Controversial 510-unit Palomar Heights project approved in Escondido


ESCONDIDO, Calif. – Escondido City Council Wednesday greenlit a development project downtown that will transform a former hospital site into a sizable housing complex with commercial space.

Council voted 3-2 to approve plans for the proposed Palomar Heights project, scheduled to be built on nearly 14 acres of land at 555 E. Valley Parkway and surrounding properties. Under the plan, the project includes 510 residential dwelling units โ€” divided between 258 for-rent apartments, 162 for-sale rowhomes and villas and 90 for-rent senior apartments โ€” as well as 10,000 square feet of commercial and office space.

Valley Boulevard also will be converted into a one-way street with parking and bike lanes to accommodate the development.

According to the city, demand has dipped near the site for medical office uses since Palomar Health relocated to a new 11-story hospital facility in 2012. The Palomar Hospital Downtown Campus and surrounding buildings will be demolished to make way for Palomar Heights.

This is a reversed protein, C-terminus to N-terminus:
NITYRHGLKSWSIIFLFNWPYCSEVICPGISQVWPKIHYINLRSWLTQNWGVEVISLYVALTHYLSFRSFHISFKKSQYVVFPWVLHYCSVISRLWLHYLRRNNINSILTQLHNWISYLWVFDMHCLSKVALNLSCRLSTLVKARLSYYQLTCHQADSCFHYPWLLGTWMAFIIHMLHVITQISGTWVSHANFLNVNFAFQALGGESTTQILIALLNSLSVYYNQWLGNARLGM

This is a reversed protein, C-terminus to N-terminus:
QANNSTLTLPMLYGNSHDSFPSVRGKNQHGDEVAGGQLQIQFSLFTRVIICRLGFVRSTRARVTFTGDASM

Project developers say the project will enhance downtown and create more jobs in the area. A handful of organizations and residents agreed with that assessment in their remarks made during Wednesday’s meeting.

“As we collectively look towards the future and continue to envision an even better Escondido, Palomar Heights helps us get closer to that goal,” one person said.

But the main opposition to the project comes from other residents, some council members and Escondido Mayor Paul McNamara on its lack of affordable housing.

Some also are worried it’s not providing enough housing in general.

City Planner Adam Finestone said that the city would like to see affordable housing as a part of Palomar Heights, but that “the city does not have an inclusionary housing requirement that would require that development to provide affordable housing.โ€

“We have a crisis in housing right now and we need affordable housing for low-income families and itโ€™s a perfect location right on the transportation corridors,” said Laura Hunter of the Sierra Club SD North County Group.

In a separate vote, council also approved a developer subsidy of which will impact the city’s general fund by $204,000 each year and will account for inflation.

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